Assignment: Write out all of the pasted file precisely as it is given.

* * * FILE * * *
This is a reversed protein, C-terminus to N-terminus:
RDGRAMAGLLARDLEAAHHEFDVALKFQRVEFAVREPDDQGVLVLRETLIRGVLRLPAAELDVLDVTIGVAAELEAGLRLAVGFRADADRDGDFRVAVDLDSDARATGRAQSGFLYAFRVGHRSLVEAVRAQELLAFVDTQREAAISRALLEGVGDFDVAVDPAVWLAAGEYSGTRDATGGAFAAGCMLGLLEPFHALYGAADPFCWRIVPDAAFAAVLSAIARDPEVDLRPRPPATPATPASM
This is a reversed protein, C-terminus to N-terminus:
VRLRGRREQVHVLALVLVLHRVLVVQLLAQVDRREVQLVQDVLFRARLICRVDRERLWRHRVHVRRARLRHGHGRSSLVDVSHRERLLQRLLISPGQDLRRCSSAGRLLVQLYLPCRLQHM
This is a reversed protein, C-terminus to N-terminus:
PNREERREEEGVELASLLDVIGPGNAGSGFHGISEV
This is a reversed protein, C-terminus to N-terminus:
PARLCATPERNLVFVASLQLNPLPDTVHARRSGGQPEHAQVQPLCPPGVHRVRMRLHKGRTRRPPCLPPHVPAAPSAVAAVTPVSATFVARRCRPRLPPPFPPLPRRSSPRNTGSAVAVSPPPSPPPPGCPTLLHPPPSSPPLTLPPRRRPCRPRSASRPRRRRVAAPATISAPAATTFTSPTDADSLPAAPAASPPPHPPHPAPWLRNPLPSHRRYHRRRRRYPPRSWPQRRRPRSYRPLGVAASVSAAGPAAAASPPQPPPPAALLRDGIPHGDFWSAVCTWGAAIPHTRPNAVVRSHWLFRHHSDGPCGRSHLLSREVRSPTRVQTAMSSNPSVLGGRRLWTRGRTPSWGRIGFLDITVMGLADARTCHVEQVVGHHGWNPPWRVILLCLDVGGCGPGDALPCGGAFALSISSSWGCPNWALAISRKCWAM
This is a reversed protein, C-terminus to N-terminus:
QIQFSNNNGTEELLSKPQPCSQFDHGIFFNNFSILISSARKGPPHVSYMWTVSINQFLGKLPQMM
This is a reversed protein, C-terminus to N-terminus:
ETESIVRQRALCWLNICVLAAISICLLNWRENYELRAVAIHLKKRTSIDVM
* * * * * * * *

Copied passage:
This is a reversed protein, C-terminus to N-terminus:
RDGRAMAGLLARDLEAAHHEFDVALKFQRVEFAVREPDDQGVLVLRETLIRGVLRLPAAELDVLDVTIGVAAELEAGLRLAVGFRADADRDGDFRVAVDLDSDARATGRAQSGFLYAFRVGHRSLVEAVRAQELLAFVDTQREAAISRALLEGVGDFDVAVDPAVWLAAGEYSGTRDATGGAFAAGCMLGLLEPFHALYGAADPFCWRIVPDAAFAAVLSAIARDPEVDLRPRPPATPATPASM
This is a reversed protein, C-terminus to N-terminus:
VRLRGRREQVHVLALVLVLHRVLVVQLLAQVDRREVQLVQDVLFRARLICRVDRERLWRHRVHVRRARLRHGHGRSSLVDVSHRERLLQRLLISPGQDLRRCSSAGRLLVQLYLPCRLQHM
This is a reversed protein, C-terminus to N-terminus:
PNREERREEEGVELASLLDVIGPGNAGSGFHGISEV
This is a reversed protein, C-terminus to N-terminus:
PARLCATPERNLVFVASLQLNPLPDTVHARRSGGQPEHAQVQPLCPPGVHRVRMRLHKGRTRRPPCLPPHVPAAPSAVAAVTPVSATFVARRCRPRLPPPFPPLPRRSSPRNTGSAVAVSPPPSPPPPGCPTLLHPPPSSPPLTLPPRRRPCRPRSASRPRRRRVAAPATISAPAATTFTSPTDADSLPAAPAASPPPHPPHPAPWLRNPLPSHRRYHRRRRRYPPRSWPQRRRPRSYRPLGVAASVSAAGPAAAASPPQPPPPAALLRDGIPHGDFWSAVCTWGAAIPHTRPNAVVRSHWLFRHHSDGPCGRSHLLSREVRSPTRVQTAMSSNPSVLGGRRLWTRGRTPSWGRIGFLDITVMGLADARTCHVEQVVGHHGWNPPWRVILLCLDVGGCGPGDALPCGGAFALSISSSWGCPNWALAISRKCWAM
This is a reversed protein, C-terminus to N-terminus:
QIQFSNNNGTEELLSKPQPCSQFDHGIFFNNFSILISSARKGPPHVSYMWTVSINQFLGKLPQMM
This is a reversed protein, C-terminus to N-terminus:
ETESIVRQRALCWLNICVLAAISICLLNWRENYELRAVAIHLKKRTSIDVM